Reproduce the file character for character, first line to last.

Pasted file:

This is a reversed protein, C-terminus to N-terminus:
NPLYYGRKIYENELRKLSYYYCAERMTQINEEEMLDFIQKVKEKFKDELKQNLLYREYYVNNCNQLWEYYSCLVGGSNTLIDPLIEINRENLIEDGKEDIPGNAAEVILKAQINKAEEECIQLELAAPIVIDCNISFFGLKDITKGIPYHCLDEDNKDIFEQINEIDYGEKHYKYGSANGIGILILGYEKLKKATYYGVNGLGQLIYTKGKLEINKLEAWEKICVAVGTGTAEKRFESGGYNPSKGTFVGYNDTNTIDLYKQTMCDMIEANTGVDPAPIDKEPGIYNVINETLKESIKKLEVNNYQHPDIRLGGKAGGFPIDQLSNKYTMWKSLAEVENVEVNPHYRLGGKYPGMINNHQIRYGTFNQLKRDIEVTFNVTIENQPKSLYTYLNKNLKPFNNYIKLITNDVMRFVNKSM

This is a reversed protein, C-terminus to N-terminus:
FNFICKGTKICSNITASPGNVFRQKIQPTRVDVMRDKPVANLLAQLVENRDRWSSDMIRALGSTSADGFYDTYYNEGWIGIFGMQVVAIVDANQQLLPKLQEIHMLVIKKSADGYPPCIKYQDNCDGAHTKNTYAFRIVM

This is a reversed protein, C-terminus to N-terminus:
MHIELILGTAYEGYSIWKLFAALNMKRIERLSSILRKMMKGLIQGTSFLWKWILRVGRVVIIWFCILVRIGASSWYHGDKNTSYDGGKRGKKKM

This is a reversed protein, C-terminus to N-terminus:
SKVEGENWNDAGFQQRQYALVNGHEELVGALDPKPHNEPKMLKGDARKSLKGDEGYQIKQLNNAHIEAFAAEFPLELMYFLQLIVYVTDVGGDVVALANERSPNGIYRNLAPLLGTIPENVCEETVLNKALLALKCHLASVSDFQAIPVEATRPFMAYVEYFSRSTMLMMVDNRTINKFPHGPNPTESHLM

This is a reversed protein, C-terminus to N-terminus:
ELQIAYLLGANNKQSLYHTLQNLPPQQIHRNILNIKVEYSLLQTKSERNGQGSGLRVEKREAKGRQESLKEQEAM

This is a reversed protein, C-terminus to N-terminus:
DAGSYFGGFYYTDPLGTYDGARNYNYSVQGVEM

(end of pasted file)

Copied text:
This is a reversed protein, C-terminus to N-terminus:
NPLYYGRKIYENELRKLSYYYCAERMTQINEEEMLDFIQKVKEKFKDELKQNLLYREYYVNNCNQLWEYYSCLVGGSNTLIDPLIEINRENLIEDGKEDIPGNAAEVILKAQINKAEEECIQLELAAPIVIDCNISFFGLKDITKGIPYHCLDEDNKDIFEQINEIDYGEKHYKYGSANGIGILILGYEKLKKATYYGVNGLGQLIYTKGKLEINKLEAWEKICVAVGTGTAEKRFESGGYNPSKGTFVGYNDTNTIDLYKQTMCDMIEANTGVDPAPIDKEPGIYNVINETLKESIKKLEVNNYQHPDIRLGGKAGGFPIDQLSNKYTMWKSLAEVENVEVNPHYRLGGKYPGMINNHQIRYGTFNQLKRDIEVTFNVTIENQPKSLYTYLNKNLKPFNNYIKLITNDVMRFVNKSM

This is a reversed protein, C-terminus to N-terminus:
FNFICKGTKICSNITASPGNVFRQKIQPTRVDVMRDKPVANLLAQLVENRDRWSSDMIRALGSTSADGFYDTYYNEGWIGIFGMQVVAIVDANQQLLPKLQEIHMLVIKKSADGYPPCIKYQDNCDGAHTKNTYAFRIVM

This is a reversed protein, C-terminus to N-terminus:
MHIELILGTAYEGYSIWKLFAALNMKRIERLSSILRKMMKGLIQGTSFLWKWILRVGRVVIIWFCILVRIGASSWYHGDKNTSYDGGKRGKKKM

This is a reversed protein, C-terminus to N-terminus:
SKVEGENWNDAGFQQRQYALVNGHEELVGALDPKPHNEPKMLKGDARKSLKGDEGYQIKQLNNAHIEAFAAEFPLELMYFLQLIVYVTDVGGDVVALANERSPNGIYRNLAPLLGTIPENVCEETVLNKALLALKCHLASVSDFQAIPVEATRPFMAYVEYFSRSTMLMMVDNRTINKFPHGPNPTESHLM

This is a reversed protein, C-terminus to N-terminus:
ELQIAYLLGANNKQSLYHTLQNLPPQQIHRNILNIKVEYSLLQTKSERNGQGSGLRVEKREAKGRQESLKEQEAM

This is a reversed protein, C-terminus to N-terminus:
DAGSYFGGFYYTDPLGTYDGARNYNYSVQGVEM